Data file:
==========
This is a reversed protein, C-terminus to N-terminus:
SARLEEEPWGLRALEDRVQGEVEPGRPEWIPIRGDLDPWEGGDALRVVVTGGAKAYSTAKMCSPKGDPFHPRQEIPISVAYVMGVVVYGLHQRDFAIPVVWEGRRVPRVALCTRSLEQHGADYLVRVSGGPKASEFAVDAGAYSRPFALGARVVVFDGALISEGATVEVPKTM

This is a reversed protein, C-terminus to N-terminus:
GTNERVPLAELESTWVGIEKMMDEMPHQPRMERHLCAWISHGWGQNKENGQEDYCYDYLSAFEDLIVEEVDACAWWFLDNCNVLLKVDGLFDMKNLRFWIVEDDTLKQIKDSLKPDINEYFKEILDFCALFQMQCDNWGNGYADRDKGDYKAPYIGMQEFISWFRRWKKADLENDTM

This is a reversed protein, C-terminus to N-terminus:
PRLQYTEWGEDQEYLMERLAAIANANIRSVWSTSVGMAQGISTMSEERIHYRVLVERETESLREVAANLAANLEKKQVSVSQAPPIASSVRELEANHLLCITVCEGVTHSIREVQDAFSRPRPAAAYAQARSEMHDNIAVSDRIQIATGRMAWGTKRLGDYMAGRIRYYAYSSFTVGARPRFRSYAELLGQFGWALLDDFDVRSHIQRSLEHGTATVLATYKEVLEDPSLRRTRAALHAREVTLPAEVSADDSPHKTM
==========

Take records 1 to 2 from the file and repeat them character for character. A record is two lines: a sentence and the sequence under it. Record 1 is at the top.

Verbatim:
This is a reversed protein, C-terminus to N-terminus:
SARLEEEPWGLRALEDRVQGEVEPGRPEWIPIRGDLDPWEGGDALRVVVTGGAKAYSTAKMCSPKGDPFHPRQEIPISVAYVMGVVVYGLHQRDFAIPVVWEGRRVPRVALCTRSLEQHGADYLVRVSGGPKASEFAVDAGAYSRPFALGARVVVFDGALISEGATVEVPKTM

This is a reversed protein, C-terminus to N-terminus:
GTNERVPLAELESTWVGIEKMMDEMPHQPRMERHLCAWISHGWGQNKENGQEDYCYDYLSAFEDLIVEEVDACAWWFLDNCNVLLKVDGLFDMKNLRFWIVEDDTLKQIKDSLKPDINEYFKEILDFCALFQMQCDNWGNGYADRDKGDYKAPYIGMQEFISWFRRWKKADLENDTM